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Rachel Rifat had global dreams. "I was going to be the diva of international trade between China and the United States," the 29-year-old recalls. But after getting her degree in international relations from the University of Southern California in 1997, a round of job interviews with corporate America left Rifat feeling, well, uninspired. "I wasn't very thrilled with the offers," she says.
In search of an alternative of the entrepreneurial variety, Rifat took cues from her dog, Miles. "I was in the kitchen one day eating a fortune cookie, and Miles looked up at me like `Please, share the wealth,' " Rifat recalls. Considering her retired racing greyhound's sensitive stomach, she opted to read Miles the fortune instead of feeding him the treat--and her business concept was born.
The beneficiaries of Rifat's quirky idea? The satisfied hounds nationwide who feast on her Foo Man Chews, the fortune cookies for dogs. Among the fortunes composed by Rifat: "You will soon receive a scratch behind the ear," "When the cat's away, rejoice" and "Good things come to those who sit."
Honing her manufacturing capabilities was a trying process. "I created a recipe, but it was just a disaster," says Rifat. "The [cookies] would bubble or break, or they wouldn't fold." Next, Rifat commissioned a machinist to build a cookie-making machine for her--a waste of $1,200 when the machine didn't work properly.
Nothing if not innovative, the Los Angeles entrepreneur called a Santa Barbara, California, convent to solicit use of their altar-bread machine on a part-time basis. "I said, `Sister, do you mind if I use it on Sundays when it's your downtime?' and she said, `No, but we'll definitely say our prayers for you.' "
The result? Rifat considers it a productive blend of heavenly intervention and her own dogged determination: Today, she works with a cookie manufacturer in San Francisco to make her Foo Man Chews, which are now sold in pet stores, Nordstrom department stores and gift shops. Her Hollywood Dog Co., which projects sales of $100,000 this year, recently released a second canine treat to rave bowwows--Bogey's Baguette Chews, miniature nine-grain French baguettes flavored with basil and garlic.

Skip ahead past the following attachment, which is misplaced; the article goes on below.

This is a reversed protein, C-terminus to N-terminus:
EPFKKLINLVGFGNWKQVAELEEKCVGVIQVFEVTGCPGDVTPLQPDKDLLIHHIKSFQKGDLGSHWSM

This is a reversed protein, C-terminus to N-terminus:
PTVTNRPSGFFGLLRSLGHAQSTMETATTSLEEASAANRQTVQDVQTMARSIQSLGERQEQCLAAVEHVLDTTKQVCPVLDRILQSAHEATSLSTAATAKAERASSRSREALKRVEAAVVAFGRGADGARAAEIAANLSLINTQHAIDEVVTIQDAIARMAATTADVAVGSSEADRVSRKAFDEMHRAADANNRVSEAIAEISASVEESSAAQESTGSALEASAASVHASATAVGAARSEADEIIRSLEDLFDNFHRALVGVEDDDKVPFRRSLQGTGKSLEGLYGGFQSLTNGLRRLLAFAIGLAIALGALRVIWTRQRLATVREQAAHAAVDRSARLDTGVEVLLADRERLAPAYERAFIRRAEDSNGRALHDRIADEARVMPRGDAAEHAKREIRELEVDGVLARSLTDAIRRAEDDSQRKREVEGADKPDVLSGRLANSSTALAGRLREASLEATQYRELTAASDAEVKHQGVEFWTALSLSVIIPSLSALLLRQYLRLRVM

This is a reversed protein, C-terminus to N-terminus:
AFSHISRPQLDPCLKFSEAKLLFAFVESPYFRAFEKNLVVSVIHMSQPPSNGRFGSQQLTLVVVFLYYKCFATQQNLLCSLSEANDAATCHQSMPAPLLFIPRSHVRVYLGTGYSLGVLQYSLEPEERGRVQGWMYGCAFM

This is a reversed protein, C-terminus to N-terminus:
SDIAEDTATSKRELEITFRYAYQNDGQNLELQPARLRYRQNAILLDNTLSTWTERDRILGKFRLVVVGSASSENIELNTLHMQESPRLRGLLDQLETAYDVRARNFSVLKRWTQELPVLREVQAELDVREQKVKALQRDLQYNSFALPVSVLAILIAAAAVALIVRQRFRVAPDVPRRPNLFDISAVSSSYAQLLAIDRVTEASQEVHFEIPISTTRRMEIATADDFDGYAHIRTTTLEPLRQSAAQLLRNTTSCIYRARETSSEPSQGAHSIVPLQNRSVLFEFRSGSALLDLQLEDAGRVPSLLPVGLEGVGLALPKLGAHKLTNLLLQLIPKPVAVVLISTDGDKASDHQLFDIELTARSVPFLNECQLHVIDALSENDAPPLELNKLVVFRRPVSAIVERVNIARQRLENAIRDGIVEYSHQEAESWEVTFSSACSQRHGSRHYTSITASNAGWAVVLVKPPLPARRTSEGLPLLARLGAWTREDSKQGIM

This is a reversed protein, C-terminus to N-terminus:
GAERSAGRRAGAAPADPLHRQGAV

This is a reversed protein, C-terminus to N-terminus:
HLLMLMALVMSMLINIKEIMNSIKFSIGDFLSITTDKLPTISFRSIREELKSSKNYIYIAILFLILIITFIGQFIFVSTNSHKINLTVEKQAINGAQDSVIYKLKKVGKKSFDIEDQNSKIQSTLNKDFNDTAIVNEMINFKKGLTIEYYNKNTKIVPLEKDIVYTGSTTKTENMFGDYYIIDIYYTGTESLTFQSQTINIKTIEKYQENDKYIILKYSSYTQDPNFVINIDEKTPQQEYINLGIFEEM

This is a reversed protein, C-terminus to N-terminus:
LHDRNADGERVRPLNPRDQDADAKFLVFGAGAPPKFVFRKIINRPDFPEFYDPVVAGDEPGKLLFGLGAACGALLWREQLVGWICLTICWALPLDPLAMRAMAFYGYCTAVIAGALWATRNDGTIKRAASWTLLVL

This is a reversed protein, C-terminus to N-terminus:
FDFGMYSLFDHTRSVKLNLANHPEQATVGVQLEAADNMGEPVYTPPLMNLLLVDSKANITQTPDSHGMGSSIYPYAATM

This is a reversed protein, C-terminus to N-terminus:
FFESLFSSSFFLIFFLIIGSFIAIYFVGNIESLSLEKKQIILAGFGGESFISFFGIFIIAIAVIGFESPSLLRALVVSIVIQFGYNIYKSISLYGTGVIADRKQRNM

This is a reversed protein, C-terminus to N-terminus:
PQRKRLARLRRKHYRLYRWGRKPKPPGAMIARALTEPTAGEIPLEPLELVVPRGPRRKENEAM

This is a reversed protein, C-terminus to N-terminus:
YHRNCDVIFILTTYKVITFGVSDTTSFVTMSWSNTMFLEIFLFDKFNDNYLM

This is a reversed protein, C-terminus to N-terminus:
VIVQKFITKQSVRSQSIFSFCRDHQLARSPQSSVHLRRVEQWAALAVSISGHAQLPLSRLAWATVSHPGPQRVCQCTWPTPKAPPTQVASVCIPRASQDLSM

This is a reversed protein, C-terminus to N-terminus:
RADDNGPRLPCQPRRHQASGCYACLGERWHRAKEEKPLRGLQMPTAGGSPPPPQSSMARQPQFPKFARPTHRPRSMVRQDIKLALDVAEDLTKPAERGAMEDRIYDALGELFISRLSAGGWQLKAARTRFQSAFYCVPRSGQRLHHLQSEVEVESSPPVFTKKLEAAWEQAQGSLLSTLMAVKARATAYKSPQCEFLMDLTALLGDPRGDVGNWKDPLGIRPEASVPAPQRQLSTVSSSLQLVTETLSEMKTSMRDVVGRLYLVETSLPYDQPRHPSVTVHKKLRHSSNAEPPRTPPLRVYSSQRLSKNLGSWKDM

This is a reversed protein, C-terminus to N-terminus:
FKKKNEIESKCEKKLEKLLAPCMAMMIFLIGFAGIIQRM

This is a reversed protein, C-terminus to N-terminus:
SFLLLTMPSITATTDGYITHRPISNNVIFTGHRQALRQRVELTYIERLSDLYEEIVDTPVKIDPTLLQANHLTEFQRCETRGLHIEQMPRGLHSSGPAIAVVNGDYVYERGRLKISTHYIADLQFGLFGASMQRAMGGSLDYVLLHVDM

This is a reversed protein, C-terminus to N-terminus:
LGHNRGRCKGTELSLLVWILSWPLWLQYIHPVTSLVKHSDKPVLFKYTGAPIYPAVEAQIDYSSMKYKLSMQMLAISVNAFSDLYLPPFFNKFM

Who says you can't reinvent the wheel? Determined to do just that, Dan Levine left his job at Simon & Schuster in 1997. There, he'd written travel guidebooks for more than a decade and authored some of the publisher's biggest sellers, from Frommer's Europe to Frommer's California. But eventually, says Levine, "I felt I'd taken that job as far as it could go. I could go on the rest of my life writing guidebooks for somebody else--or I could do my own thing."
Leaving the conventional style of his former employer behind, he set his sights on an entirely new target: "I wanted to write a guidebook series for my generation," Levine, 34, explains. Designed for Gen X travelers who want the "insider" scoop--and those who want to look like anything but Joe Tourist while traveling the world--Levine's Avant-Guide books sport a gritty, take-no-prisoners feel and a style that relies heavily on "fully wired," computer-enhanced graphics. "[Avant-Guides'] youth sheen is part of the marketing," he explains. "[The guides are] the ultimate travel fashion accessory." Bucking industry tradition even further, Levine refuses to accept discounts or payments in exchange for coverage.
The New York City writer-turned-entrepreneur called on colleagues in the publishing industry to invest in his start-up, Empire Press, and snagged independent book distribution powerhouse Publisher's Group West to ensure his products a place on the shelves of make-or-break retailers like Barnes & Noble. His first release, Avant-Guide Prague, hit bookstores in spring 1998, followed quickly by Avant-Guide New York City, Avant-Guide London and Avant-Guide San Francisco.
Levine's Web site (http://www.avantguide.com) is an important addition to the mix, providing up-to-date event schedules and currency exchange rates for the cities featured in his books. However, the information he's compiled actually serves a more ambitious purpose. Says Levine, "I have a fantasy that 50 years from now, in history classes, people will be able to look at an Avant-Guide book and get a sense of what a place was like."
Hollywood Dog Co., (877) MR-CHEWS.